Director: Alex Ross Perry

****

This review was originally published on Scannain.com

Queen of Earth starts as it means to go on, with emotions both buried and on display for all to see. It opens on a close-up of Elisabeth Moss in the role of Catherine, as she’s being dumped by her off-camera boyfriend. They exchange the requisite bitterness and emotions build, yet the camera stays on her face for the whole scene, through tears and trauma. The unflinching gaze of writer-director Alex Ross Perry and the emotional commitment of Moss are bolted down from the start. The rest of the film is similarly unflinching; just as Moss’ range is thrown from pillar to post, so genre gets toppled on its head to let fractured emotions through.

It may seems kitsch for a film to use form to locate itself, but Perry knows his influences, and decides to celebrate them rather than quell suggestions or comparisons. When was the last time you saw a title card come up accompanied by a copyright notice and the year in Roman numerals? It is there to invoke the period and genre Perry yearns to channel, namely the great female-led psychological dramas of the late 1960s and 1970s. By invoking the spirit of these films, Perry posits that films with such complexly traumatised women front and centre were better back then. He might be right, as they provide inspiration for a drama of blinding intensity. As Catherine repairs to the lake house owned by her friend Virginia (Katherine Waterston), her attempts to repair her fragile sense of self recall the broken women of Bergman’s Persona. Yet neither woman here is unable to talk; quite the opposite, in fact. Catherine’s fragility and Virginia’s standoffishness prove uneasy bedfellows. As Virginia tries to lead her usual routine, whilst hooking up with cocky neighbour Rich (Patrick Fugit), Catherine feels the lakeside setting growing more claustrophobic. The increasing tension recalls Altman’s 3 Women or Allen’s Interiors, with both women sniping for the sake of their own peace of mind. Virginia impatiently wants to help Catherine, but Catherine repeatedly speaks of her desire to be left alone. It’s a no-win situation ripe with drama and decidedly bitter repartee.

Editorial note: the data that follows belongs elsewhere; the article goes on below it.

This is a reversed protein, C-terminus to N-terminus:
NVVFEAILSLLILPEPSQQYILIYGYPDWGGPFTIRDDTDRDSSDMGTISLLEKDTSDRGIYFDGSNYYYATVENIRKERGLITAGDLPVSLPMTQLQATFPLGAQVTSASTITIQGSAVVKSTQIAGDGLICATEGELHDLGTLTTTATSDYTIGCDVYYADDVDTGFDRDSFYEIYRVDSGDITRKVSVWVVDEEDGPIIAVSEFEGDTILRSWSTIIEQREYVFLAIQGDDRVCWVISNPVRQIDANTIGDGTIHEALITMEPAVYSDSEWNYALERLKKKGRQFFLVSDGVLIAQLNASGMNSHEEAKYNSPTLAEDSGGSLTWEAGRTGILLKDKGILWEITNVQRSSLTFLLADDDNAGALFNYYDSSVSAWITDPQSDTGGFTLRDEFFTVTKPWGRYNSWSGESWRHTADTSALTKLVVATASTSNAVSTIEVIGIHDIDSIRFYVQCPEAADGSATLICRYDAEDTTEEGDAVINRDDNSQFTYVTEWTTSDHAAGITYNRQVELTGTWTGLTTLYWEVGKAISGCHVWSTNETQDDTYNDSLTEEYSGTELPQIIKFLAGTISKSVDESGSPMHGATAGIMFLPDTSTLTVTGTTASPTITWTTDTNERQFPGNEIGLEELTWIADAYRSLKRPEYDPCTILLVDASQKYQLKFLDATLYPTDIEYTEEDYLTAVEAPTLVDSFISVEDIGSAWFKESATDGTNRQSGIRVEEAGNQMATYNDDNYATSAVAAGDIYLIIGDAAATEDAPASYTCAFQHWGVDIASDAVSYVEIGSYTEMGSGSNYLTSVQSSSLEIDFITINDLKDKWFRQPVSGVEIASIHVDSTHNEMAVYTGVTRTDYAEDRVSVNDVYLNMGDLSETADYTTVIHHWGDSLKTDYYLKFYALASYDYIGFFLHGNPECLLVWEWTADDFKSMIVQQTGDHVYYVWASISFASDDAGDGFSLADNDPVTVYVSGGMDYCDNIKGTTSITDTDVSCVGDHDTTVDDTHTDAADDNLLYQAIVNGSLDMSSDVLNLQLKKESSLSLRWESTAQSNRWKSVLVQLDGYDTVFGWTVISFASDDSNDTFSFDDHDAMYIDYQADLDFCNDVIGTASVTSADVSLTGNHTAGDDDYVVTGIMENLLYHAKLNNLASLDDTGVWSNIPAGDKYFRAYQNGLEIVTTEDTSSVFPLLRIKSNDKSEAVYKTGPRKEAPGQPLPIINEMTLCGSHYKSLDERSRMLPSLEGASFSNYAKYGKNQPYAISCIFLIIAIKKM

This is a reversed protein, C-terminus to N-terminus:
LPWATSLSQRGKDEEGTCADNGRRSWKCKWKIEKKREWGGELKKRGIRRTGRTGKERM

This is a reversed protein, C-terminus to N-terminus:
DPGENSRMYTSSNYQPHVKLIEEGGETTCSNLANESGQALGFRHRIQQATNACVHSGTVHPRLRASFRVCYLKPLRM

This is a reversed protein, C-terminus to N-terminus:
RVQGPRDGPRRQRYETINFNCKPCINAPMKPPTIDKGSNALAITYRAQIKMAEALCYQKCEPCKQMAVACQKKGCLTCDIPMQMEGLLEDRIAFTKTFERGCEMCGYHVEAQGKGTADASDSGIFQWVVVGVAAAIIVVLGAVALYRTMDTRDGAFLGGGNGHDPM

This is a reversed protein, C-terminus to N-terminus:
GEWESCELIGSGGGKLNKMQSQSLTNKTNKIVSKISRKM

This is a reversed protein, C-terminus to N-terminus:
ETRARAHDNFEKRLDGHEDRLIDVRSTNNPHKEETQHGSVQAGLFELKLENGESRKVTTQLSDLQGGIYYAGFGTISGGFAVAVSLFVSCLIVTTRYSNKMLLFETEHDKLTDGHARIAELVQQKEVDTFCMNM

Queen of Earth is all about its two leading queens, and selling this pair of bitter pills are two actress working at the peak of their powers. Moss is creepily impressive, with the subtlest of eye flutters telling their own story. Her quietness invites us in, and makes her bolder statements all the more eerie (“I could murder you right now and no one would ever know”). It also marks her inevitable unbalancing all the more traumatic. In Waterston’s second ‘70s throwback in as many years (after Inherent Vice), she’s altogether more understandable, bringing a blend of concern and distant vexation to her terrific turn (“I love you more than anything, you stupid brat!”). Perry’s script, laced with this bitter flavour, comes with a healthy dose of black humour. Perry’s flirted with self-importance before (and arguably succumbed to it with his previous effort, Listen Up Philip), but his icy laughs and direction keep Queen of Earth from disappearing up itself. From slow zooms on emotional faces, to genre-nodding high and low angles, Queen of Earth fizzes with unpredictability.

Despite many visible influences, Perry smartly blends them to make Queen of Earth stand out as his own concoction. At first, the most notable touchstone might be Listen Up Philip. With this very different follow-up, Perry appears to have discovered how best to use the affectations of the purposefully unlikeable Philip. Besides Moss, both films also share key technical personnel. Sean Price Williams shoots proceedings once more on 16mm film, but it feels less like the work of an insistent hipster and more like an active evocation of those great female dramas of yore. Working at a similar pitch is Keegan DeWitt’s score, its French horns and wrenchenspiels recalling early Polanski and Carpenter. All these elements recall great works of the past, but by working in tandem they gift Queen of Earth verisimilitude. It’s too convincingly acted and sharply written to be dismissed as mere homage, and it’s sufficiently off-kilter to avoid being po-faced. While a few nods might be a little on the nose (A scene involving an animal jawbone recalls Blue Velvet far too readily), Queen of Earth is still its own beast, a quiet shriek of beautiful insanity.

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